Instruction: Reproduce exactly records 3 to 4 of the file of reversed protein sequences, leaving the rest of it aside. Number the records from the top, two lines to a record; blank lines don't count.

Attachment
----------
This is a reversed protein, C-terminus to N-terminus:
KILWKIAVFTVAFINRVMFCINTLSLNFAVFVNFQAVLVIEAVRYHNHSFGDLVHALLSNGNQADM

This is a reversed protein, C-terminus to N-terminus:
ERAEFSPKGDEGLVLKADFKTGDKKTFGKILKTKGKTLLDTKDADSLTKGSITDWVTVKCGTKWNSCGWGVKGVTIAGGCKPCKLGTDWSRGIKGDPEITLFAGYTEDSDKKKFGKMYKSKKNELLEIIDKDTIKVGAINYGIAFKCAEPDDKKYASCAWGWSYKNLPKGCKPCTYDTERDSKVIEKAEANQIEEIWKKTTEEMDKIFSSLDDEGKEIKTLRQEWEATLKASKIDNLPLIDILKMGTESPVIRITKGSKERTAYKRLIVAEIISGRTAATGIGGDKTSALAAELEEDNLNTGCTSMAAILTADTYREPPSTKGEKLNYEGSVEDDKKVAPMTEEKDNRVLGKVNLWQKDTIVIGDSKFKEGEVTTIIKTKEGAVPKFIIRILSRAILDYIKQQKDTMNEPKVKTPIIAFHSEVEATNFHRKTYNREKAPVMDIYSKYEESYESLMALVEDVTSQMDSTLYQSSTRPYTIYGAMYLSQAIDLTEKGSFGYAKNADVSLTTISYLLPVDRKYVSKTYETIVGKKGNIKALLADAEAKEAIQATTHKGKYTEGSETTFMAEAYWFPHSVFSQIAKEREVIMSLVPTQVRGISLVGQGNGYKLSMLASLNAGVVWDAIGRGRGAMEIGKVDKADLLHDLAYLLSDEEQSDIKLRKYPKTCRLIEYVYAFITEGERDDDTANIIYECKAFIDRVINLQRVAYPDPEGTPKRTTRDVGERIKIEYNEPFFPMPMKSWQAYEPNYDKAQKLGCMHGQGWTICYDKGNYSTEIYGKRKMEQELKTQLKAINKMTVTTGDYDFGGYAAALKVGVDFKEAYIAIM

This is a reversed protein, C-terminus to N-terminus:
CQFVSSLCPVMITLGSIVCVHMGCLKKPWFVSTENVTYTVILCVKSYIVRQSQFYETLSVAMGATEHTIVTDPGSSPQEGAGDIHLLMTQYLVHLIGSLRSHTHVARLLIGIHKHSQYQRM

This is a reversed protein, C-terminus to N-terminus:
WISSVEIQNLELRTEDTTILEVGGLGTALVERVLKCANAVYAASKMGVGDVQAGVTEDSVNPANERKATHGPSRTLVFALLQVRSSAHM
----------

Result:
This is a reversed protein, C-terminus to N-terminus:
CQFVSSLCPVMITLGSIVCVHMGCLKKPWFVSTENVTYTVILCVKSYIVRQSQFYETLSVAMGATEHTIVTDPGSSPQEGAGDIHLLMTQYLVHLIGSLRSHTHVARLLIGIHKHSQYQRM

This is a reversed protein, C-terminus to N-terminus:
WISSVEIQNLELRTEDTTILEVGGLGTALVERVLKCANAVYAASKMGVGDVQAGVTEDSVNPANERKATHGPSRTLVFALLQVRSSAHM